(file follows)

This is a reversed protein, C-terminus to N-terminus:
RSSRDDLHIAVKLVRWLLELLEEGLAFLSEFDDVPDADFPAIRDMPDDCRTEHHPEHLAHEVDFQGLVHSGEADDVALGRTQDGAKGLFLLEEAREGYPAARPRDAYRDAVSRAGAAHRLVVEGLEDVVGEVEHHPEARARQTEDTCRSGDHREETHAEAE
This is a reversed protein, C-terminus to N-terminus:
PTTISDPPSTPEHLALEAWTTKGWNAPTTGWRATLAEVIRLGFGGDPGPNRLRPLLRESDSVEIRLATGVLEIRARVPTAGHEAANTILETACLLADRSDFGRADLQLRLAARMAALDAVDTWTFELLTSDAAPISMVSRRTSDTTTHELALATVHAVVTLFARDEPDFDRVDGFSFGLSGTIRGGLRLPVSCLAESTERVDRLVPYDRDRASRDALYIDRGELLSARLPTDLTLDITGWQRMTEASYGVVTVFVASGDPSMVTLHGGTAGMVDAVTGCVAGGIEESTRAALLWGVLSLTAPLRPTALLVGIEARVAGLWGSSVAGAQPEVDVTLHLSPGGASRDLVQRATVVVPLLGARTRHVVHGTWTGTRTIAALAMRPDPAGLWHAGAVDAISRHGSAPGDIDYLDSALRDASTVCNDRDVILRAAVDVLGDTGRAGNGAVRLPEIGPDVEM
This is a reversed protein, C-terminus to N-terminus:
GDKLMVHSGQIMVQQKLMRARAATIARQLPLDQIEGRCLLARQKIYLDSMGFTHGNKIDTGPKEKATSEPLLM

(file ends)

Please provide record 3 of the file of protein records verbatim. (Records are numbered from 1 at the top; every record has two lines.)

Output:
This is a reversed protein, C-terminus to N-terminus:
GDKLMVHSGQIMVQQKLMRARAATIARQLPLDQIEGRCLLARQKIYLDSMGFTHGNKIDTGPKEKATSEPLLM